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Fox has started ripping off the Band-Aid on its cancellations.
The newly independent broadcast network has opted to cancel the sophomore drama The Gifted and the rookie comedy Rel.
The cancellations mark the first to come for the newly independent Fox Entertainment. Both shows were produced by 20th Century Fox Television, the TV studio that was included in the $71.3 billion asset sale from Fox to Disney.
The Gifted, which recently wrapped its second season, was produced by Marvel Television. Its renewal was considered a long shot, given that Marvel’s TV fare is almost all now exclusively on Disney-owned platforms after Netflix cut ties with the company and canceled all of the comic book giant’s remaining originals. (Hulu, which has Runaways and a slate of animated series, is now majority owned by Disney, as is FX, which has the final season of Legion due.) Season two averaged fewer than 2 million viewers and just under a 0.6 rating, dropping 40 percent from its freshman run.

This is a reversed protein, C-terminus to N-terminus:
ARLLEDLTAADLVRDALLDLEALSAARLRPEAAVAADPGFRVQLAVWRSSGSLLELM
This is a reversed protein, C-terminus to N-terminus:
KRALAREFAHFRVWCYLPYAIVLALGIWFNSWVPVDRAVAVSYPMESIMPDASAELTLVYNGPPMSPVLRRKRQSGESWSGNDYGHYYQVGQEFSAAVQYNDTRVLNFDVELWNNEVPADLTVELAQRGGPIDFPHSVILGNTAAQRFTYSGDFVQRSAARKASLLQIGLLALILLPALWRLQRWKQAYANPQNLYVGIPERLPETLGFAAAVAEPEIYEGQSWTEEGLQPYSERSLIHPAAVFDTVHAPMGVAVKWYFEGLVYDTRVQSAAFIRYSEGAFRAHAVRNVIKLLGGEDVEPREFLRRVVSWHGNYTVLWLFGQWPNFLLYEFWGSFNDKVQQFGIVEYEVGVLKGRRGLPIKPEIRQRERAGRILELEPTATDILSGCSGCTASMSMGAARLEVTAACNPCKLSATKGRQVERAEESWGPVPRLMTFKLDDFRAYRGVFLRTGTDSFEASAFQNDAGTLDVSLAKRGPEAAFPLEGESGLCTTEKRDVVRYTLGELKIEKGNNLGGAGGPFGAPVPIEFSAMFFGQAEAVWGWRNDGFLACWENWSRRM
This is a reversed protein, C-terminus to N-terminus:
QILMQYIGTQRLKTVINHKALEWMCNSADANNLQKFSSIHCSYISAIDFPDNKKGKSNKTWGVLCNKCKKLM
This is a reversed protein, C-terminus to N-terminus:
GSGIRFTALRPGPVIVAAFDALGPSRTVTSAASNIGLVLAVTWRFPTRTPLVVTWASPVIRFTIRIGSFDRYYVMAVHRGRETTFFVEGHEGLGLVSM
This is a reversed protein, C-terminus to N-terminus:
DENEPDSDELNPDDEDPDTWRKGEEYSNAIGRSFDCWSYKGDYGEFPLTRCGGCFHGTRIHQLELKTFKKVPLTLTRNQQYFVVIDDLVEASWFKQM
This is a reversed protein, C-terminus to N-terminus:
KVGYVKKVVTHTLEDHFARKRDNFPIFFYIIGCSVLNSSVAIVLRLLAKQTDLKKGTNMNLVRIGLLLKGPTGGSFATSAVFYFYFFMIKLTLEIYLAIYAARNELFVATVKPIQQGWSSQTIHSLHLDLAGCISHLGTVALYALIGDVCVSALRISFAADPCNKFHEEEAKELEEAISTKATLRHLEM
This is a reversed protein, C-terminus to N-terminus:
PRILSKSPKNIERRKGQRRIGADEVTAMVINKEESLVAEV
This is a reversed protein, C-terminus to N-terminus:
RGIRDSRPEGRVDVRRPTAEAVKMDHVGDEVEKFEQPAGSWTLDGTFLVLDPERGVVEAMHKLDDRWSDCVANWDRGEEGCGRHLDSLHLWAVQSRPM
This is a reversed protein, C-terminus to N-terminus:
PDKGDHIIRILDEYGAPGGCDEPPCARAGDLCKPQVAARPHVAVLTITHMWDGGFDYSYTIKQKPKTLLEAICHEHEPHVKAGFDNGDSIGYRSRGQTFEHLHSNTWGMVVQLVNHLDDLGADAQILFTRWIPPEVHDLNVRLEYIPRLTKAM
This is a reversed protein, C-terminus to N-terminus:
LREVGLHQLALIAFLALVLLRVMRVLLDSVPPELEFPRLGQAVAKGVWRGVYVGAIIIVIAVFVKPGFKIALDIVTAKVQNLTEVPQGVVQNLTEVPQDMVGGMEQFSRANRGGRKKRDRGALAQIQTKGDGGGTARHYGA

The freshman Rel, meanwhile, also hailed from 20th TV. The multicamera comedy starred Lil Rel Howery (The Carmichael Show, Get Out) as a guy whose life is put to the test when he learns that his wife is having an affair with his barber and tries to rebuild his life post-divorce as a long-distance single father on the South Side of Chicago. The series, inspired by Lil Rel’s life, counted Jerrod Carmichael as an executive producer. The cancellation arrives as the cast and creators are still mourning the passing of co-star Kevin Barnett. Rel was one of only a handful of new series that did not receive a back order for additional episodes this season.
The cancellations arrive as former AMC topper Charlie Collier is now running the broadcast network and is looking to make his mark on the new Fox. His first series order was for a docuseries-style revival of Beverly Hills, 90210, with many of the original cast returning. The network also is doubling down on animation, with the new series Bless the Harts and Duncanville joining the previously renewed Bob’s Burgers, The Simpsons and Family Guy as well as the dramas The Resident and 911 on its 2019-2020 schedule. Fox next season will have fewer slots for scripted originals as the network doubles down on sports with the NFL, Major League Baseball and WWE.
Keep up with the latest broadcast pilot season pickups, castings and series orders with The Hollywood Reporter‘s annual guide.
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